PARSIPPANY, NJ. — DSM Animal Nutrition and Health and North Carolina State University (NC State) announced June 8 they have entered a 10-year research partnership to focus on gut health, precision nutrition and data-driven animal health decision making for livestock, feed and companion animals.
The two entities recently signed a memorandum of understanding (MOU), in which DSM will provide $2.5 million in funding to NC State over the first three years of the partnership with potential increases to follow. Funding will go toward renovations to the university’s existing animal sciences buildings, as well as the construction of two new facilities.
“With renowned experts in poultry science, animal science and veterinary medicine, coupled with ambitious scientific resources, North Carolina State University is an ideal partner for DSM,” said Tom Frost, director of innovation for animal nutrition and health for DSM North America. “The collaboration with NC State will also provide fertile ground for new talent development within the industry, leading to continued advancements and scientific discoveries in animal health.”
NC State’s College of Agriculture and Life Science (CALS) and College of Veterinary Medicine (CVM) were mentioned in the MOU as DSM’s primary research partners. While past projects have focused largely on poultry and swine health and nutrition, this new partnership will delve into those topics for companion animals, farmed fish, cattle and other small ruminant animals.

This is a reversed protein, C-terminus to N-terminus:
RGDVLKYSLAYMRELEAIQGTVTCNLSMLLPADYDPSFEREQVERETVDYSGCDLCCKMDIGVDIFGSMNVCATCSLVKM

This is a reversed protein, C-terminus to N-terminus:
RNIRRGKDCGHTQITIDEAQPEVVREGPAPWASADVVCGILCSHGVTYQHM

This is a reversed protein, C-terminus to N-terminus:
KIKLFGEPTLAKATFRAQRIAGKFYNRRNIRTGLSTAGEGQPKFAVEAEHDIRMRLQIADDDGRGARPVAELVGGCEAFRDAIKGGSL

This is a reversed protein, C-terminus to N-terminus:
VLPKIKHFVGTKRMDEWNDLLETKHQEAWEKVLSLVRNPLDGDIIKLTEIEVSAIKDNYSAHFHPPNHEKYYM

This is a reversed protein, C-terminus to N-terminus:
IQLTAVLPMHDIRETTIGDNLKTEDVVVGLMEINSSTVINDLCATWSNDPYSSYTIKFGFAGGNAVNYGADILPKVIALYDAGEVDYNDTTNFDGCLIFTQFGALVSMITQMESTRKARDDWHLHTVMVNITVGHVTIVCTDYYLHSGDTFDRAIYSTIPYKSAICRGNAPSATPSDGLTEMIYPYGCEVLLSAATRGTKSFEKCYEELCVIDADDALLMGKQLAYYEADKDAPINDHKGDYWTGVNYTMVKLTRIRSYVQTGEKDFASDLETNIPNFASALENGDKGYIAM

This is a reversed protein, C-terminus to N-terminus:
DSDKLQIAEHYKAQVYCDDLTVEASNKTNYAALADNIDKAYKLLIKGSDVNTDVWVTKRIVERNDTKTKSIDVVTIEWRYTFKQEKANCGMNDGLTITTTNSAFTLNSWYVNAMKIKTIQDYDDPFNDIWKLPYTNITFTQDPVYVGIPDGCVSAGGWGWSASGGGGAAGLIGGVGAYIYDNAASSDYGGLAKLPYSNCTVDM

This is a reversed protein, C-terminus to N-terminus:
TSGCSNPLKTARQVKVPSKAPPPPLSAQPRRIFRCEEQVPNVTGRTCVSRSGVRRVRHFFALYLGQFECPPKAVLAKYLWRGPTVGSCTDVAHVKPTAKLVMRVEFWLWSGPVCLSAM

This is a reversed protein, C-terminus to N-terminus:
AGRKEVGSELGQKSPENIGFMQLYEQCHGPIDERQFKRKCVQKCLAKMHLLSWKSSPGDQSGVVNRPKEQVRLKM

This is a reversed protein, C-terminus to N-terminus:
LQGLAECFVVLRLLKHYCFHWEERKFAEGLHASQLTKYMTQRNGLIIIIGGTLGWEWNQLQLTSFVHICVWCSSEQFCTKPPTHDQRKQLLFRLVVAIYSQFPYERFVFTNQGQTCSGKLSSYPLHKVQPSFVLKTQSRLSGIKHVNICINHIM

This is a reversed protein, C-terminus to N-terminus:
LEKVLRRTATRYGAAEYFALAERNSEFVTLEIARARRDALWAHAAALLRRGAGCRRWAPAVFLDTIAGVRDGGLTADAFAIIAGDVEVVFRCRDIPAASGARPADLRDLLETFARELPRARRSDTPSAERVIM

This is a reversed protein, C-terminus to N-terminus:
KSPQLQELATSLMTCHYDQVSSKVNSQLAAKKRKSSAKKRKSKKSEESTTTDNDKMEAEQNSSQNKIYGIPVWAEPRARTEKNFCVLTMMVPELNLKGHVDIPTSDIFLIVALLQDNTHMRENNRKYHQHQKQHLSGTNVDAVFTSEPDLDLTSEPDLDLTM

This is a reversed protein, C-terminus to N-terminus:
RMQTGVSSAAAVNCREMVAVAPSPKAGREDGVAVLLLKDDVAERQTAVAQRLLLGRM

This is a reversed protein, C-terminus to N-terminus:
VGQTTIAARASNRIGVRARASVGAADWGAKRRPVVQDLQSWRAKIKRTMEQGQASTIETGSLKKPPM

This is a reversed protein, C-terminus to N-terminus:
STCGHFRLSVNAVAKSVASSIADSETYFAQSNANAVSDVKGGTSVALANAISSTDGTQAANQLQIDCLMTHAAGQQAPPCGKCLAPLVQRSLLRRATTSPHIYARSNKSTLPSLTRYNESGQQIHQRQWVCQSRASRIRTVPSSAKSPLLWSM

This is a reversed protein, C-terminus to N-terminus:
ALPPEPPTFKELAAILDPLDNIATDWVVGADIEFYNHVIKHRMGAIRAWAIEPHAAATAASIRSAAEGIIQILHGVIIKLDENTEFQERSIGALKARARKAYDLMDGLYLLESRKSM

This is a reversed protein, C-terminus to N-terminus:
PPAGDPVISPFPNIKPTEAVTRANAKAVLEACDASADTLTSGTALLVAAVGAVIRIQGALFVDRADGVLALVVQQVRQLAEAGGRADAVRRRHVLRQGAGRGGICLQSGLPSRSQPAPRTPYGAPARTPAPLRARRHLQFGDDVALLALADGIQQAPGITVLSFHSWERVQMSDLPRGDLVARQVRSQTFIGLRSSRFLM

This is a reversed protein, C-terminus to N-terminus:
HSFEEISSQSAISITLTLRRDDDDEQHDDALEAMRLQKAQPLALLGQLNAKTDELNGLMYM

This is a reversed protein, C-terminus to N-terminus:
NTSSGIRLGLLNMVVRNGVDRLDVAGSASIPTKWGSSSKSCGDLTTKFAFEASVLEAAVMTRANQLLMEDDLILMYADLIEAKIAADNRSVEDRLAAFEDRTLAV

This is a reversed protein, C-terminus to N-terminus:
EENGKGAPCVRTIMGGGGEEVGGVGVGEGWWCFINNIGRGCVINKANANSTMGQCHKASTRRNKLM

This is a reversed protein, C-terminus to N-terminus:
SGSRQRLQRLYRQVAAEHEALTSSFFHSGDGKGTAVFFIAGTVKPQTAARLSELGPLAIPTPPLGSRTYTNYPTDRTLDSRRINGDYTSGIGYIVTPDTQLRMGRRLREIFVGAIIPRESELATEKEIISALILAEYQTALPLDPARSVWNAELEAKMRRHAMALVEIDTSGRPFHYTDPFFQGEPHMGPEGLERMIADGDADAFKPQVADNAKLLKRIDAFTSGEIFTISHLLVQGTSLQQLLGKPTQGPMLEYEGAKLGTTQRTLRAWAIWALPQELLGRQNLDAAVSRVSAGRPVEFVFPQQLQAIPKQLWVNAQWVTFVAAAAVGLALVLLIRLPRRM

“This opportunity to partner with DSM is especially timely as we look at the huge challenges that the world faces in terms of food supply and food security in the years to come,” said Paul Lunn, dean of NC State’s College of Veterinary Medicine. “How we produce food and how food affects our health is a focus of DSM and both colleges. This is the perfect opportunity to address it together.”
DSM will fund all trials conducted by NC State as a part of their research partnership. The company hopes to conduct “more timely research trials” through this collaboration.
“North Carolina is the complete ecosystem for animal health and nutrition innovation,” added Richard Linton, dean of NC State’s College of Agriculture and Life Sciences. “Not only do we have a strong agriculture and life sciences community, we are home to one of the world’s largest animal agriculture economies. This MOU not only enhances our partnership with DSM, it will create new opportunities for CALS and CVM to leverage NC State’s totally integrated food animal system, our incredible research, teaching and Extension, to help grow the state’s largest economic driver – agriculture.”
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